Case Study CD-ERMC5

Integrative Cancer Treatment:

Chemotherapy Induced Hiccups

By: Jeffrey A. Sklar, D.C.


Introduction: A frequent occurrence in cancer treatment is the onset of hiccups (singultus). The cause of the hiccups may either be the chemotherapy drug itself, such as Cisplatin or the prophylactic use of corticosteroid such as Decadron which is used to prevent nausea and/or vomiting.  Moreover, a common side effect of chemotherapy is gastric reflux which can cause hiccups. When cancer patients develop hiccups related to their course of treatment, therapeutic assistance in abating the hiccups can be challenging. The experience of intractable hiccups thus becomes a quality of life issue. Numerous pharmacologic options exist that have demonstrated a reduction and disappearance of symptoms. However, cancer patients that are receiving conventional cancer care are typically on more than one medication. Side effects of additional medications can detract from the attempt for a daily fulfilling life. Instead of adding an additional pharmacological intervention to address hiccups as a front line approach, recruitment of non-invasive, conservative, non-pharmacological pathways such as chiropractic care might be a strong consideration.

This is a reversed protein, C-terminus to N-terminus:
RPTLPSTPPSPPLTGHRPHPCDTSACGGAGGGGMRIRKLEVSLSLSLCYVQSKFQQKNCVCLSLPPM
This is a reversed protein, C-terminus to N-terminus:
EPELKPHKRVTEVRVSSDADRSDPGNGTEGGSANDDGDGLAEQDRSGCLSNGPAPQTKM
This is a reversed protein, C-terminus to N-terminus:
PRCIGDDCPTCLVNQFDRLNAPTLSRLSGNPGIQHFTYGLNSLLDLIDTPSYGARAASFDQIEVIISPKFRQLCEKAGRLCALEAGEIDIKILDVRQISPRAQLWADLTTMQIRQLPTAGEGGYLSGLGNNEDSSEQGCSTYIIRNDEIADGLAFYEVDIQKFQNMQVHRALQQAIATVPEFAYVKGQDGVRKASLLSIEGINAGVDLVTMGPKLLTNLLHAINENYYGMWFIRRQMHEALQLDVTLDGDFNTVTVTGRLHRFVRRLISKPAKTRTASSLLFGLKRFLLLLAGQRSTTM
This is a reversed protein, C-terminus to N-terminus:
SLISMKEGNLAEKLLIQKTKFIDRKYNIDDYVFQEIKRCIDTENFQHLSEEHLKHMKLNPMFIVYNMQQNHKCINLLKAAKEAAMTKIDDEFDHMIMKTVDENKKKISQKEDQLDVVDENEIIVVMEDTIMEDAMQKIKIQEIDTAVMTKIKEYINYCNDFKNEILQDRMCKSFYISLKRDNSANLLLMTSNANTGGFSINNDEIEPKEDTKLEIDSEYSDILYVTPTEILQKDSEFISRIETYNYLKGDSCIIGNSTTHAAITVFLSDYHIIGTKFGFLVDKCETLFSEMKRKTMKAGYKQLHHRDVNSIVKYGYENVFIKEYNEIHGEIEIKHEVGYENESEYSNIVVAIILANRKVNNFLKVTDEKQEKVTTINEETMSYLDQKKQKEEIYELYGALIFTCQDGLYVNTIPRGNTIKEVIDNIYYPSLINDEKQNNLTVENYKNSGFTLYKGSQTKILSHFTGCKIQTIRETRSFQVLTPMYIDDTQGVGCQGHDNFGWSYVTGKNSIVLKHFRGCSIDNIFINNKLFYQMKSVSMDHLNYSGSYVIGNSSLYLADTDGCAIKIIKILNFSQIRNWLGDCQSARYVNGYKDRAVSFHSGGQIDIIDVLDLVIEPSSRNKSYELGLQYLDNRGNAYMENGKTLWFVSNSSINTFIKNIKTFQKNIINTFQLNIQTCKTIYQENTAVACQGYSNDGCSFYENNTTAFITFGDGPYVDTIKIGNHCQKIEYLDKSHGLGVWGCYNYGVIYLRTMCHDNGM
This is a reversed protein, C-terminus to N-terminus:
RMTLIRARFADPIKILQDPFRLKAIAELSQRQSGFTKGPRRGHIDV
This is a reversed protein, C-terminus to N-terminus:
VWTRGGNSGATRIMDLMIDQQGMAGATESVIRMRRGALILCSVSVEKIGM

Case Presentation:   Patient DR-ERMC5 is a 39 year old man that had been receiving treatment for Stage IV adenocarcinoma of the appendix. After receiving his first dose of Xerili, he developed acute hiccups. At this time, he was also admitted to the hospital with a bowel obstruction and severe abdominal pain.  The bowel obstruction led to the need for nutritional support. Concurrently, the patient developed moderately severe neck pain in addition to the hiccups. His caregivers, the patient’s parents, expressed deep concern for their son’s comfort and requested whatever services may be available to minimize his neck pain and alleviate his hiccups. The Hospitalist placed orders for chiropractic care to assist with cervical pain and hiccups.


Assessment, Management and Outcome: Prior to the chiropractor visiting the patient, a complete and thorough review of the patient’s chart was executed to determine if the patient was a candidate for chiropractic care. The chart presented no contraindications to care such as space occupying lesion in or near the area on complaint, bone metastases or platelet counts below 30K. Chiropractic evaluation of the patient took place in the patient’s hospital room, while patient lay supine in a 45 degree angle to maximize his comfort. Active range of motion was omitted as patient was feeling nauseous and week from the incessant hiccups and overall discourse from his disease. Passive range of motion revealed moderately severe restriction in lateral bending with 10 degrees to the right and 5 degrees left. Extension was omitted to prevent discomfort to the patient. Right and left rotation was tolerated to approximately 35 degrees. Flexion caused discomfort at 15 degrees. Moderate hypertonicity of cervical paraspinal muscles and sternocleidomastoid (SCM) muscles was noted bilaterally. Moderate palpable tenderness was revealed along the left SCM and trapezius muscles. Mild abatement of hiccups was noted during palpation of left SCM.